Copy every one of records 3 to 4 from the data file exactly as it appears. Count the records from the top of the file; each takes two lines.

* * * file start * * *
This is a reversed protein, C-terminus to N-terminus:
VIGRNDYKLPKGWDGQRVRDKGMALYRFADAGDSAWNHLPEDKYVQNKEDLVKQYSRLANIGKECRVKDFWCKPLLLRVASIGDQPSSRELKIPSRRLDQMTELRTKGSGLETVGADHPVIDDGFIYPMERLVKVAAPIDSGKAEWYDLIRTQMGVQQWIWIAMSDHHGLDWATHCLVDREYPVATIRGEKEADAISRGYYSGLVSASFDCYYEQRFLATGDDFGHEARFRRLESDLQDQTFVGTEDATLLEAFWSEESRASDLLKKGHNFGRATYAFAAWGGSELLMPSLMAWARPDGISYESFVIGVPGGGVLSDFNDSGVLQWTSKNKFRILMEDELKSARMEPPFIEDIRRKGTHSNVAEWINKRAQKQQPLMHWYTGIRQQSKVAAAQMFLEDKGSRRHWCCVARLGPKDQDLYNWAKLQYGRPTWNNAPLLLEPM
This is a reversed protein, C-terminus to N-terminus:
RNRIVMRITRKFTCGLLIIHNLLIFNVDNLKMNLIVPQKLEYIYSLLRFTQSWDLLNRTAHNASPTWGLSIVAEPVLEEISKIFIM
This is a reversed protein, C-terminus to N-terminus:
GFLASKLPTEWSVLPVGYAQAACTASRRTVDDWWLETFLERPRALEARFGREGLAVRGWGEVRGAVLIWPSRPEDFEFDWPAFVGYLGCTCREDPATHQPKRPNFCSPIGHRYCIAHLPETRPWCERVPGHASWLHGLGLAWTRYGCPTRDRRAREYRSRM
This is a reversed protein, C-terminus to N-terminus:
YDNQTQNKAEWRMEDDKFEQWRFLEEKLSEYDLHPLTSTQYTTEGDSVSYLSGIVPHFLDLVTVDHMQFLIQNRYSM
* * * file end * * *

This is a reversed protein, C-terminus to N-terminus:
GFLASKLPTEWSVLPVGYAQAACTASRRTVDDWWLETFLERPRALEARFGREGLAVRGWGEVRGAVLIWPSRPEDFEFDWPAFVGYLGCTCREDPATHQPKRPNFCSPIGHRYCIAHLPETRPWCERVPGHASWLHGLGLAWTRYGCPTRDRRAREYRSRM
This is a reversed protein, C-terminus to N-terminus:
YDNQTQNKAEWRMEDDKFEQWRFLEEKLSEYDLHPLTSTQYTTEGDSVSYLSGIVPHFLDLVTVDHMQFLIQNRYSM